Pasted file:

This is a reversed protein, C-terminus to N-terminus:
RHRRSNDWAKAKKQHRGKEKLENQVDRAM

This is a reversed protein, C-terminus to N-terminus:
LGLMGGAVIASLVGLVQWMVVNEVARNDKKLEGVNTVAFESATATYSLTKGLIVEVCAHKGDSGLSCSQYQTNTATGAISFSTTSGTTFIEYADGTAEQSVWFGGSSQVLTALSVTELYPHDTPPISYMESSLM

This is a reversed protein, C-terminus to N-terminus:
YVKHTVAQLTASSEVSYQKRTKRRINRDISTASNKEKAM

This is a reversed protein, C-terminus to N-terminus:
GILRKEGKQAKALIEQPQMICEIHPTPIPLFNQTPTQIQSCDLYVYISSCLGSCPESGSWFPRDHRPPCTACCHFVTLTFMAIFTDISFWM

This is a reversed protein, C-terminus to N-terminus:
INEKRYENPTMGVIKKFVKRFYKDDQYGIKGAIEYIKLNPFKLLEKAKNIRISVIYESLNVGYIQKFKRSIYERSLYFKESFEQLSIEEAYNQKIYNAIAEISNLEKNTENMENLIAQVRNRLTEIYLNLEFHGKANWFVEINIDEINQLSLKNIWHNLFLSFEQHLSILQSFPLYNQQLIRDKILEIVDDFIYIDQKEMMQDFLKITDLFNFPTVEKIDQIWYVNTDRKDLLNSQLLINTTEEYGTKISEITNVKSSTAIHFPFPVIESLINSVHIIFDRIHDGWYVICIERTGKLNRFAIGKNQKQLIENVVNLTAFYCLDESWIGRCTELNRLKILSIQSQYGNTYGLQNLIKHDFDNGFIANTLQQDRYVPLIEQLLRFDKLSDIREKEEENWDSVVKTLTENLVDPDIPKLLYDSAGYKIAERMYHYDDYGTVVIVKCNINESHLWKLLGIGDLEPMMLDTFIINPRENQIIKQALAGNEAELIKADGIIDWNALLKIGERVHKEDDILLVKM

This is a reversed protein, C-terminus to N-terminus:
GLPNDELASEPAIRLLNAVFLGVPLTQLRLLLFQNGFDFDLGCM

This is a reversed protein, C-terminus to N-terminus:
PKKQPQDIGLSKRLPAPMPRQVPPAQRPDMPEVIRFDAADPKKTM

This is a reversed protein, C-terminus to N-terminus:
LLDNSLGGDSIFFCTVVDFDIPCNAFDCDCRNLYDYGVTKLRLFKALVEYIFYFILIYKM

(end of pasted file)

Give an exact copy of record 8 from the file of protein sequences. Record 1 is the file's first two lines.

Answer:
This is a reversed protein, C-terminus to N-terminus:
LLDNSLGGDSIFFCTVVDFDIPCNAFDCDCRNLYDYGVTKLRLFKALVEYIFYFILIYKM